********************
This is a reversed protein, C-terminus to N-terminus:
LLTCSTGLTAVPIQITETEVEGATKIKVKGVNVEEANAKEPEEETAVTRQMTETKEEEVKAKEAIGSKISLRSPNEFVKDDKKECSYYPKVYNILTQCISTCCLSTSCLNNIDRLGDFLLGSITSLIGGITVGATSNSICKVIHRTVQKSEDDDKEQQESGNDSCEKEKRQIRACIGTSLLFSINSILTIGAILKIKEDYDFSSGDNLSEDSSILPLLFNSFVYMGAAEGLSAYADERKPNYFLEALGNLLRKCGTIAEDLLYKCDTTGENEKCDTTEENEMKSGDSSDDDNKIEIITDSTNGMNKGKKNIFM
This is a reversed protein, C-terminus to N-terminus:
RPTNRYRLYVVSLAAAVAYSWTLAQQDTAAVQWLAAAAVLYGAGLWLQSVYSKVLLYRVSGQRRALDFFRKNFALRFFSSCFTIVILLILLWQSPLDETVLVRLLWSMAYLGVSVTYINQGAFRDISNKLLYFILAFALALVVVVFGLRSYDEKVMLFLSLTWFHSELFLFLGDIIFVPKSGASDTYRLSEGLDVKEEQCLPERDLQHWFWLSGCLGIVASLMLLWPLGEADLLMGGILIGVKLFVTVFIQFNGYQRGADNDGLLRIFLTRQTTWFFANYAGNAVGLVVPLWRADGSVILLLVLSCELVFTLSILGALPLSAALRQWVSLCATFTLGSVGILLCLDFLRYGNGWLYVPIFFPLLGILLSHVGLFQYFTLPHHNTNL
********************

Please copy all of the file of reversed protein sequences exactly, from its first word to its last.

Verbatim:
This is a reversed protein, C-terminus to N-terminus:
LLTCSTGLTAVPIQITETEVEGATKIKVKGVNVEEANAKEPEEETAVTRQMTETKEEEVKAKEAIGSKISLRSPNEFVKDDKKECSYYPKVYNILTQCISTCCLSTSCLNNIDRLGDFLLGSITSLIGGITVGATSNSICKVIHRTVQKSEDDDKEQQESGNDSCEKEKRQIRACIGTSLLFSINSILTIGAILKIKEDYDFSSGDNLSEDSSILPLLFNSFVYMGAAEGLSAYADERKPNYFLEALGNLLRKCGTIAEDLLYKCDTTGENEKCDTTEENEMKSGDSSDDDNKIEIITDSTNGMNKGKKNIFM
This is a reversed protein, C-terminus to N-terminus:
RPTNRYRLYVVSLAAAVAYSWTLAQQDTAAVQWLAAAAVLYGAGLWLQSVYSKVLLYRVSGQRRALDFFRKNFALRFFSSCFTIVILLILLWQSPLDETVLVRLLWSMAYLGVSVTYINQGAFRDISNKLLYFILAFALALVVVVFGLRSYDEKVMLFLSLTWFHSELFLFLGDIIFVPKSGASDTYRLSEGLDVKEEQCLPERDLQHWFWLSGCLGIVASLMLLWPLGEADLLMGGILIGVKLFVTVFIQFNGYQRGADNDGLLRIFLTRQTTWFFANYAGNAVGLVVPLWRADGSVILLLVLSCELVFTLSILGALPLSAALRQWVSLCATFTLGSVGILLCLDFLRYGNGWLYVPIFFPLLGILLSHVGLFQYFTLPHHNTNL